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FIRING LINE: Transport crisis prevails

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By Robert B. Roque, Jr.

Come April 15, e-bikes and e-trikes will be banned on major Metro Manila roads. The Metropolitan Manila Development Authority’s (MMDA) decision may be a short-sighted response to a more significant transportation crisis.

Yes, there is no argument that these e-bikes and e-trikes pose a hazard and cause accidents on the road, but rooting them out only exposes the larger picture of the capital’s mass transportation woes.

By penalizing drivers and ignoring the root issue, the government showcases its failure to provide adequate mobility solutions for Filipinos. It can be a baffling display of misplaced priorities.

Understandably, the MMDA opts for restrictive measures within the ambit of its concern — overall traffic order and safety. If it went a step beyond by holding public consultations, city dwellers would raise the lack of efficient mass transport systems and justify why they have resorted to viable alternatives.

The Move as One Coalition has recently questioned the MMDA decision, highlighting statistics revealing that e-vehicles contribute minimally to road accidents compared with cars and motorcycles.

Furthermore, the call for President Ferdinand Marcos Jr. to intervene underscores the gravity of the situation. With the closure of the Philippine National Railways and looming deadlines for transportation programs, decisive action is imperative.

It’s time for the government to cease bureaucratic posturing and focus on tangible solutions to Metro Manila’s transportation woes. Anything less is an affront to the Filipino people’s fundamental right to reliable and accessible transportation.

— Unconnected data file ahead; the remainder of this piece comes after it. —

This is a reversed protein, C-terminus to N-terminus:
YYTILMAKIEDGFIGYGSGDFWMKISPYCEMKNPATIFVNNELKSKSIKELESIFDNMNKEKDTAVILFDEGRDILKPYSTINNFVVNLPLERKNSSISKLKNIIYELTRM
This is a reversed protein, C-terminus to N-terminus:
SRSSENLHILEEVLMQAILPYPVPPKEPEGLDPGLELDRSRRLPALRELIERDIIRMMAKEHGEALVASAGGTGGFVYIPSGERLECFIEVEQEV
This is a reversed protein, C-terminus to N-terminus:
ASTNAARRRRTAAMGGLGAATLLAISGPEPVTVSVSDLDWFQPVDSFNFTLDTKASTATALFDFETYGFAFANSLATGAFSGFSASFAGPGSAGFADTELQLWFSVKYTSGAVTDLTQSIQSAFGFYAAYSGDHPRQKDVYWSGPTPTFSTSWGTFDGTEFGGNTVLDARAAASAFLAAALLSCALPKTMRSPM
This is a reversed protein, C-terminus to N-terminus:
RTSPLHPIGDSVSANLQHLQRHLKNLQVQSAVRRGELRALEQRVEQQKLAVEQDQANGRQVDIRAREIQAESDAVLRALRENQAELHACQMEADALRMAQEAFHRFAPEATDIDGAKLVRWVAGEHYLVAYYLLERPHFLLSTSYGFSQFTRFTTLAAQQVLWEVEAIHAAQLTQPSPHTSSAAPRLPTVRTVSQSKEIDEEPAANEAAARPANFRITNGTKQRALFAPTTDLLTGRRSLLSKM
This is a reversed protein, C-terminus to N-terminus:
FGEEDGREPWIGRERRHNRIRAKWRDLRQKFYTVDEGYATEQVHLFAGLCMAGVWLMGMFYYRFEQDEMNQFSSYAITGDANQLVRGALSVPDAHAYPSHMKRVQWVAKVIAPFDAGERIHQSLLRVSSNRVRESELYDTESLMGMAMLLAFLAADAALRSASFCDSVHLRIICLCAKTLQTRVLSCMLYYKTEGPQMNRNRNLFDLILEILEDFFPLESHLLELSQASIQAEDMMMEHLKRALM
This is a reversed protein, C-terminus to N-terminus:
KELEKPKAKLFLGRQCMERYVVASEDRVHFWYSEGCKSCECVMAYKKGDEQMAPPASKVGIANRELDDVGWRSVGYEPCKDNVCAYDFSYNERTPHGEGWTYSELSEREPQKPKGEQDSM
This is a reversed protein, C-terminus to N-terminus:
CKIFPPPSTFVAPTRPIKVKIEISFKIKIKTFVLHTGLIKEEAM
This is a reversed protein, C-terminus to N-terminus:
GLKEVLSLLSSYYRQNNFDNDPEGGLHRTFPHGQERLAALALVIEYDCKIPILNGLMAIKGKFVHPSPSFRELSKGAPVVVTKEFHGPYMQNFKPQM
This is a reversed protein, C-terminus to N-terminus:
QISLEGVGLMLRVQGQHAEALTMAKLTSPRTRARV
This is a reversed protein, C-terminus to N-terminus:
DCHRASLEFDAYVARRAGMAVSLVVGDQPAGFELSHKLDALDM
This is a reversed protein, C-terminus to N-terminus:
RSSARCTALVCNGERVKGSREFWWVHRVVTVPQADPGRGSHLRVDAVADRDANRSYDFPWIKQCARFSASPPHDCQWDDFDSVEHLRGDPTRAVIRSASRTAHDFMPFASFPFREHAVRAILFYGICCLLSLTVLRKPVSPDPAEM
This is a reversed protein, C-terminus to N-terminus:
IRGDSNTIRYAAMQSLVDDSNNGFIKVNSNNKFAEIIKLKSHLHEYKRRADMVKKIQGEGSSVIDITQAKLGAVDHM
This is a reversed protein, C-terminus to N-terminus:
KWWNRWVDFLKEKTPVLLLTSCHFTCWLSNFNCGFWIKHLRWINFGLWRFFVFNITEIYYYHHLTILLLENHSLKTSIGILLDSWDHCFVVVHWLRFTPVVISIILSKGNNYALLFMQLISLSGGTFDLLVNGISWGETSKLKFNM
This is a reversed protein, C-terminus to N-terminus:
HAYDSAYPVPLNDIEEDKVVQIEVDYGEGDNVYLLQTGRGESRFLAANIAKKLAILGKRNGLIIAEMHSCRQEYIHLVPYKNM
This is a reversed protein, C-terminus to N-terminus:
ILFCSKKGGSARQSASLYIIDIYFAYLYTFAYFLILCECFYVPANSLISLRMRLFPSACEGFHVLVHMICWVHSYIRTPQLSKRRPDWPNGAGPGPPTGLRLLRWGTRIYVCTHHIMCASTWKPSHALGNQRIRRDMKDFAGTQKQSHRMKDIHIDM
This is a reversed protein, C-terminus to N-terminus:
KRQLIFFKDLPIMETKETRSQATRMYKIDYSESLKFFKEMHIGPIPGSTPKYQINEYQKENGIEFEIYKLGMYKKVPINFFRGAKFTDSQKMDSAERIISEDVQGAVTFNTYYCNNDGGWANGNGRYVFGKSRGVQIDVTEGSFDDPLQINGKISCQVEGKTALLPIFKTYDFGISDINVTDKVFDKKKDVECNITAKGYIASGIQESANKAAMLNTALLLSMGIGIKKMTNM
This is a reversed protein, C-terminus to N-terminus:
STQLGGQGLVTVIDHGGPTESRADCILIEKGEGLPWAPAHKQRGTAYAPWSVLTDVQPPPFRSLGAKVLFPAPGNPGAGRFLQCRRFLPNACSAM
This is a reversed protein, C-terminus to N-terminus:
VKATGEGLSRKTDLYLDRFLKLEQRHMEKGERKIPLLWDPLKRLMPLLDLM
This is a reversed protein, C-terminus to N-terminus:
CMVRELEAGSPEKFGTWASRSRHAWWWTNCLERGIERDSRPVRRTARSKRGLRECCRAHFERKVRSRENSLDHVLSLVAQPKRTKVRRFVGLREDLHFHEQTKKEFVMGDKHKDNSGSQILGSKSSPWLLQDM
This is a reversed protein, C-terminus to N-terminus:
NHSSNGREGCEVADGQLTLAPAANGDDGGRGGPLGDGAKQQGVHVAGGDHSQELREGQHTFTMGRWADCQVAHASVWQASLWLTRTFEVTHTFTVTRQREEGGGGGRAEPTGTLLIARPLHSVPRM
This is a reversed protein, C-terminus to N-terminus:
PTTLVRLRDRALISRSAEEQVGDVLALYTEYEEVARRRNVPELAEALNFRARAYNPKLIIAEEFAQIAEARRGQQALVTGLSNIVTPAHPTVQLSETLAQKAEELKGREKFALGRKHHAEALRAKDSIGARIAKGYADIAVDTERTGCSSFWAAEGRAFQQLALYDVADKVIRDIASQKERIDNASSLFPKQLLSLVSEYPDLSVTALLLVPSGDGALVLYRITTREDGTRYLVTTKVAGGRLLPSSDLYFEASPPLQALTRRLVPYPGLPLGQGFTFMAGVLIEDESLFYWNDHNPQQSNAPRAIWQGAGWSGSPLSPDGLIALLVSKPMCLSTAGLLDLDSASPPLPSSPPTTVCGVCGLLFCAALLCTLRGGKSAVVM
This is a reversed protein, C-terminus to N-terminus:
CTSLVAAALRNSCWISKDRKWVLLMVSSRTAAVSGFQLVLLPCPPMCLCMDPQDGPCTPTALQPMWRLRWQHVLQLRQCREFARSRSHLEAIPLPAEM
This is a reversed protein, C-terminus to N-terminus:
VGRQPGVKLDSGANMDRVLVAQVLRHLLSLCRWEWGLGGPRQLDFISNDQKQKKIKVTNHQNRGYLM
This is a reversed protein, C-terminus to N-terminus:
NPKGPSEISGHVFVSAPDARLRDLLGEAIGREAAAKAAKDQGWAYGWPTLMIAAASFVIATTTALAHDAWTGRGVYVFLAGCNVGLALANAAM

Good call, DepEd

The Department of Education (DepEd) ‘s decision to suspend classes on April 1 and 2 due to intense heat is not only timely but imperative.

It’s an excellent example to set for other elementary and high schools when face-to-face classes expose students to enduring dangerous temperatures and poor school environments.

Senator Win Gatchalian’s call for blended learning last Tuesday echoes the necessity to prioritize student safety amid health risks like pertussis outbreaks and scorching weather.

The recent pertussis outbreaks in various regions underscore the urgency for preventive measures and vaccine distribution.

Also, Senator Jinggoy Estrada rightly stressed DepEd’s 2022 order allowing blended learning during emergencies as a viable solution. It’s evident that investing in proper infrastructure, such as additional classrooms and ventilation systems, is paramount to safeguarding students’ well-being.

As temperatures soar to scorching levels, the government must act swiftly to ensure a conducive learning environment while protecting the health of our future generation.

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SHORT BURSTS. For comments or reactions, email or tweet @Side_View via X app (formerly Twitter). Read current and past issues of this column at

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